Birstwith News

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Jim Shipman

01423 772735

shipjimfran@aol.com

Birstwith and Hampsthwaite Duck Race: will be held on Saturday, June 1. There will be a lunchtime family party at the Station Hotel, with Corpus Christi Brass Band, duck games and last minute ticket sales. The duck race commences at 2.30pm from Wreaks Bridge and will finish at Hampsthwaite Bridge at approximately 4pm. Following the race there will be a ‘Duck Do’ at the Joiners Arms with an announcement of the winners and live music from Soul Finger. Duck tickets are on sale at the Dales Stores and The Station now. Good luck with your duck.

Looking Ahead: it is planned to hold a concert on Saturday, September 14 to commemorate the lives of Kate Clarkson and Ian Paxton. It will take the form of music and supper, the music being provided by Charles Edmondson and friends, who have given several concerts in Birstwith in the past. More details later, but please keep this date free.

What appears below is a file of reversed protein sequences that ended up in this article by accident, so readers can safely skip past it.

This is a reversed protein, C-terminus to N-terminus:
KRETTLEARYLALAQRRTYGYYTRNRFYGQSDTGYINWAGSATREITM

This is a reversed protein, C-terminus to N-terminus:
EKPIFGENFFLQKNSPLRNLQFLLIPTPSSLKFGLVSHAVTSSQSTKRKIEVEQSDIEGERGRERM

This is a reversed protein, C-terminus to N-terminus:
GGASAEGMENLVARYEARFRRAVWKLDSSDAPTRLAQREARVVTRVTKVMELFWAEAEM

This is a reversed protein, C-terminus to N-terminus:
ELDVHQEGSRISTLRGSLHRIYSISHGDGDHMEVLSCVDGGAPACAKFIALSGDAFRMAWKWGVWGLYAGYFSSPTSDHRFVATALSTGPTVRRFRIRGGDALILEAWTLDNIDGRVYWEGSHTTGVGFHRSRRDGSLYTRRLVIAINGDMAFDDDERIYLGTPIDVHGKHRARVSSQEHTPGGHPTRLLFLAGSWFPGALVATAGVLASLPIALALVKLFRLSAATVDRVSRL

Birstwith History: the following extracts are taken out of A Short History of St James’s Church Birstwith, by Geoffrey W Manock, published in 1998. ‘St James’s is fortunate in having a lot of stained glass, so much so the interior can be rather dark on dull days. This point is more than offset by the wonderful effects that are given as the sun moves and the results change with the seasons. The first East window, given by Sarah Greenwood when the church was opened, was painted by Ward and Hughes and depicted the Transfiguration, the Last Supper, the Agony in the Garden, the Carrying of the Cross, the Crucifixion, the Resurrection and the Ascension. It was given to Hartwith Church in 1888 and replaced by the present magnificent window given as a tribute to the founder Frederick Greenwood by his friends. The window was designed by John William Brown and made by James Powell. It depicts the Ascension and is a fine example of Victorian stained glass. The window half way down the South wall will be noticed as having a markedly different style to the rest of the stained glass. It is attributed to Clayton, the master of late Victorian glass, but there is no record to support this view. Now for the puzzle. The window to the left of the pulpit, showing Abraham and his son, was in need of lead repair in the 1950s. the window was replaced when the work was completed, but to the horror of the craftsman the panels were not in correct order. He was embarrassed, waived his fee for the work, but did not reposition the panels. Can you spot the mistake?’